The other day in a TV show, some intellectuals were proposing that we all were a part of a computer game for some kind of creatures we might refer to as aliens in our present state of existence as earthly humans. Our world is the grid they created. So, are we dots or holographs or computer images?

Are we all a part of some game? Omar Khayyam, more than a thousand years ago, had also seen mankind as part of a game. Perhaps, in those days chess would have been equivalent of a computer game.

‘Tis all a chequered board of Nights and Days,
Where Destiny with Men for Pieces plays.
Hither and thither moves, and mates, and slays
And one by one in the Closet lays.(translated by Edward Fitzgerald)

Humankind as chess pieces in Destiny’s grip and the chess board being our grid or world…perhaps he was being fatalistic but, on the other hand, Destiny could be a gamer…who knows what the wise old poet-astronomer felt exactly. Perhaps, he was in touch with the game players and helping them develop algorithms. Perhaps, he was telepathic or one of the gamers disguised as us…who knows!?!

In Hinduism, they say mankind is maya or illusion. None of us exist except as a part of Brahma’s dream or as a figment of his imagination…So, is Brahma a creator of games…the Master Creator? Was he created by someone else to cater to the Hindu population of Gods, which amounts to 330 million? Mind you there are those in Hinduism that will say that there is only one God and the vast pantheon are projections of the human imagination so that man can focus better, a form being easier to focus on than an abstraction. Or, is Brahma the only Creator, the only manipulator of divine energy? Now, I have really ended up confusing myself… Is all creation divine? What is divinity? Who is our maker? And if we are projections or part of a game plan, then who are the players and who created them?

One of the latest theory talks of man originating in Africa as clones of giant extra-terrestrials. Adam is seen as the first clone in the Garden of Eden, which is supposed to be somewhere in Zimbabwe, and our creators are projected as gold-hungry tyrants and separate from God. God, they say, is the good one. These aliens are not. They say that groups of aliens came to different parts of the world and created clones that were much smaller in size and not as powerful as them to resolve their labor issues. They needed miners for routine work. So, the first humans were miners and people they saw as God who came with flashes of light were the extra-terrestrials. These are the Gods recorded in ancient Mesopotamian, Mayan, Egyptian, Hindu and other myths, according to this school of thought. They are even trying to build the biblical myth into their proposal. I wonder if these terrifying extra-terrestrials would also have followed or follow our laws of physics and be a loose conglomeration of atoms in motion?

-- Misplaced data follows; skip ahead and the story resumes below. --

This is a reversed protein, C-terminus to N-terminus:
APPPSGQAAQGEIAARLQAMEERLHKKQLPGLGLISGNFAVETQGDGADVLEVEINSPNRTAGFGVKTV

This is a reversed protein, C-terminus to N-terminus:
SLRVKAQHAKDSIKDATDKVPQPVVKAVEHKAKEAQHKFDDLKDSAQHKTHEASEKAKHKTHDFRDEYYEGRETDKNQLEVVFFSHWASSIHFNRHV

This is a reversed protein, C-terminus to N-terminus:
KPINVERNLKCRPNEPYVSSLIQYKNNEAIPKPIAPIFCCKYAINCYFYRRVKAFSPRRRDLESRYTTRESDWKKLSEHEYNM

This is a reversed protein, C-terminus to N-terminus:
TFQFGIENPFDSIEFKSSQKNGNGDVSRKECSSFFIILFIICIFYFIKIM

The Christian myth has also been disproven by many as the timeline proposed is perceived as unrealistic among other arguments. Earlier, man turned to religion to figure out the reason for his existence and annihilation. Now, he is extending his frontiers to probe the unknown. In the process, some are rejecting the older myths as hogwash and proposing newer ones which seem more exciting.

The new God is Science. Now there are people who believe in Science and not in God. They are trying to explain our being and existence through science. I myself harbour scientific nerds in my home. However, they believe in God too. They belong to the category that believe in both Science and God. Ultimately, nerds, non-nerds, theists, atheists, gnostics and agnostics, all get stuck at the same question.

How did the energy which was the focal point of all creation come into being? And then how did it all evolve into us…Darwin, metaphysics, physics, astrophysics, history, aliens, religion…

When my confusion is at its utmost, I try to quench it by reading Arthur C Clarke’s science fiction, which does try to make room for divinity in its own ways. My father turns to Upanishads. Isabel turns to the Bible. Steven Hawking turns to Science. Eric Von Daniken turns to alienology. Spencer Wells turns to our DNAs and genomes. Yet, our quests seem to be unending…like the white clouds that keep adrift on vibrant blue skies all over the world. And we will continue probing for answers as will the outer space probes that reach out to places untouched by us earthlings…among the star-studded galaxies.